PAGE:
Covid: Omicron may require ‘very stringent response’, say Sage scientists

The impact of the Omicron variant on the UK is “highly uncertain” but may require a “very stringent response”, government advisers have said.

The BBC has seen leaked minutes of a meeting of the Scientific Advisory Group for Emergencies held on Monday.

They said officials should prepare now for a “potentially significant” wave of infections while data on the variant is being collected and analysed.

The government said it will take further action if necessary.

The prime minister said on Tuesday that officials would be “throwing everything” at a campaign to roll out booster jabs to all adults this winter.

The programme was expanded in response to the emerging Omicron variant, which scientists believe could be more infectious than the existing Delta variant of coronavirus.

“We continue to monitor the situation closely and will not hesitate
to take further action if necessary.”

Omicron wave ‘highly uncertain’

More than 30 scientists attended a video conference on November 29, led by the government’s chief scientific adviser Sir Patrick Vallance and chief medical adviser Chris Whitty.

Sage meetings are often designed to advise officials and ministers about the possible path of the pandemic in certain circumstances rather than offer up concrete predictions.

The minutes, which have not yet been published but have been seen by the BBC, say that it is “highly likely” that Omicron can escape immunity caused by previous infection or vaccination “to some extent”.

The existing Delta variant is already more resistant to vaccines than the original version of the virus found in Wuhan.

The advisers say that there is not currently any evidence of widespread community transmission of Omicron in the UK, as there has been in parts of South Africa. They say the impact on a country like the UK remains uncertain as it is different in terms of age structure, the numbers previously infected with coronavirus and the level of vaccination coverage.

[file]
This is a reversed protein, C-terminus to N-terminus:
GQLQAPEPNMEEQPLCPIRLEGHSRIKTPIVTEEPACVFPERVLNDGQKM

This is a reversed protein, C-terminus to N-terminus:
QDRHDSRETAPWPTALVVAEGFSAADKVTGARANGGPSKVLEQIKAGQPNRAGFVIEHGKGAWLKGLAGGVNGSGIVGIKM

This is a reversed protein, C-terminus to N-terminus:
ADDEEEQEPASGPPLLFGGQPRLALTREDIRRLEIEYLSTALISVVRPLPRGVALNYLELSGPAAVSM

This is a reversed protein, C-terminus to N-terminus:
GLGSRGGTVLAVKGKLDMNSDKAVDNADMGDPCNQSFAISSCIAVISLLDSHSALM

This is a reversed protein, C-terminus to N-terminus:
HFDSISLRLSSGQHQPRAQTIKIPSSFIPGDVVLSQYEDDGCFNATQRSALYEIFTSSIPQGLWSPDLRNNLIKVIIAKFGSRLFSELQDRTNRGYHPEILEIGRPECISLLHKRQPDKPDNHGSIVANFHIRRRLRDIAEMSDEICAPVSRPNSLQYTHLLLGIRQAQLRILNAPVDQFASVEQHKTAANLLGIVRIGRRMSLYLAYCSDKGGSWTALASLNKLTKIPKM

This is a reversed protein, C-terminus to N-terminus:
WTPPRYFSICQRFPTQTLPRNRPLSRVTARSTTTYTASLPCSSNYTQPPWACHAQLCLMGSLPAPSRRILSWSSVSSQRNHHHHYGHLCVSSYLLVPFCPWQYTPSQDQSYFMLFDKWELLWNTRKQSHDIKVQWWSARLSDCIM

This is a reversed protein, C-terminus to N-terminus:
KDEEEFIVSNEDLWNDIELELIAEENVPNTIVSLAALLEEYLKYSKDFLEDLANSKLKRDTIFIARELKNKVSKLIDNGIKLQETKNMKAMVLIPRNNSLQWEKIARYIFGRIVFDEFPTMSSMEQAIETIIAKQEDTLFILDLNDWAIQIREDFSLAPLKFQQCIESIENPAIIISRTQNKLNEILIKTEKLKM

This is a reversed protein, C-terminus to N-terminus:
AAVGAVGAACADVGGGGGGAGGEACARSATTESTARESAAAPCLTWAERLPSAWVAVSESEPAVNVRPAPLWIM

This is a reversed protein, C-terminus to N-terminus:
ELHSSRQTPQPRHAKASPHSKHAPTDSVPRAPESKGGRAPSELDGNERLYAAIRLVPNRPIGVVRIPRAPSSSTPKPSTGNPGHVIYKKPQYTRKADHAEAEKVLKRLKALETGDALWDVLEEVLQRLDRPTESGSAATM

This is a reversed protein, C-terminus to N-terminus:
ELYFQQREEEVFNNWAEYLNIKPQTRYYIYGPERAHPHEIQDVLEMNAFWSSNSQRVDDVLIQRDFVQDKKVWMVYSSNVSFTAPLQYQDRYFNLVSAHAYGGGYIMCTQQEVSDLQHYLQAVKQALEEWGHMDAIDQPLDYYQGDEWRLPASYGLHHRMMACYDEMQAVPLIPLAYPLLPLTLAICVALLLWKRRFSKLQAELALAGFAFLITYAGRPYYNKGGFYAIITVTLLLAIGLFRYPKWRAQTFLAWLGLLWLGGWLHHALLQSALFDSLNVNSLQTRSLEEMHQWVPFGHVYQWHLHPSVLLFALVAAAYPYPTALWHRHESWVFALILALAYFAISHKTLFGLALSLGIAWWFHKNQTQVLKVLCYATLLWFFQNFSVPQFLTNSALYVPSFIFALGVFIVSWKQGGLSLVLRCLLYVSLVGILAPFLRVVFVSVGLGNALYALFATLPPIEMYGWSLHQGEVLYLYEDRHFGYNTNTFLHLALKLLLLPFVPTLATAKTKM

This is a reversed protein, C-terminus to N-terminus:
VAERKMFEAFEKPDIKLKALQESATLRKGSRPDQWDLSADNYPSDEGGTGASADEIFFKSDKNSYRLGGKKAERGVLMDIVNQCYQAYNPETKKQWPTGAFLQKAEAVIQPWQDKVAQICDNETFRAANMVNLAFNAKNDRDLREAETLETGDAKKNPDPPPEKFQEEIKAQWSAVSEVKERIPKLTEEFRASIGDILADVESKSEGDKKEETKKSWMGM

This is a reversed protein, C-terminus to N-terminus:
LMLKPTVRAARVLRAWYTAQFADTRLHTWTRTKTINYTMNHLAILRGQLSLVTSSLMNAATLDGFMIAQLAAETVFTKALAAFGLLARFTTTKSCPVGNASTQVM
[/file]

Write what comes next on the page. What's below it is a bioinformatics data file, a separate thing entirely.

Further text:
The scientists believe that booster jabs are likely to provide protection against severe disease, hospitalisation and death from most variants in the short term.

But they note: “Any significant reduction in protection against infection could still result in a very large wave of infections. This would in turn lead to a potentially high number of hospitalisations even with protection against severe disease being less affected.”

Although the size of any future wave remains “highly uncertain”, the scientists say it may be of a scale that requires “very stringent response measures” to avoid unsustainable pressure on the NHS.

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The minutes make it clear that it is too early to know how ill the Omicron variant will make those infected or how that might vary by age. They say the first indications of the likely impact on vaccines should come from laboratory studies over the coming weeks.

But the advisers note: “It is important to be prepared for a potentially very significant wave of infections with associated hospitalisations now, ahead of data being available.”

They say that the earlier measures to reduce transmission are introduced, the stronger they are and the wider their geographical coverage, the more effective they will be.

“The situation could develop quickly over the coming weeks and decision makers may need to act while there is a high level of uncertainty including the potential need for stringent response measures,” they say.

The government said it has already put in place measures to protect public health since Omicron was first identified including travel restrictions on countries in southern Africa, stronger rules on self-isolation for close contacts and a new mandate on face coverings in England.

A spokesperson for the Department of Health and Social Care said: “On top of this we are speeding up our vaccination programme by offering all adults in England a booster jab by the end of January, halving the gap between second doses and boosters, and offering second jabs to 12-15 year olds.”

“We continue to monitor the situation closely and will not hesitate to take further action if necessary.”

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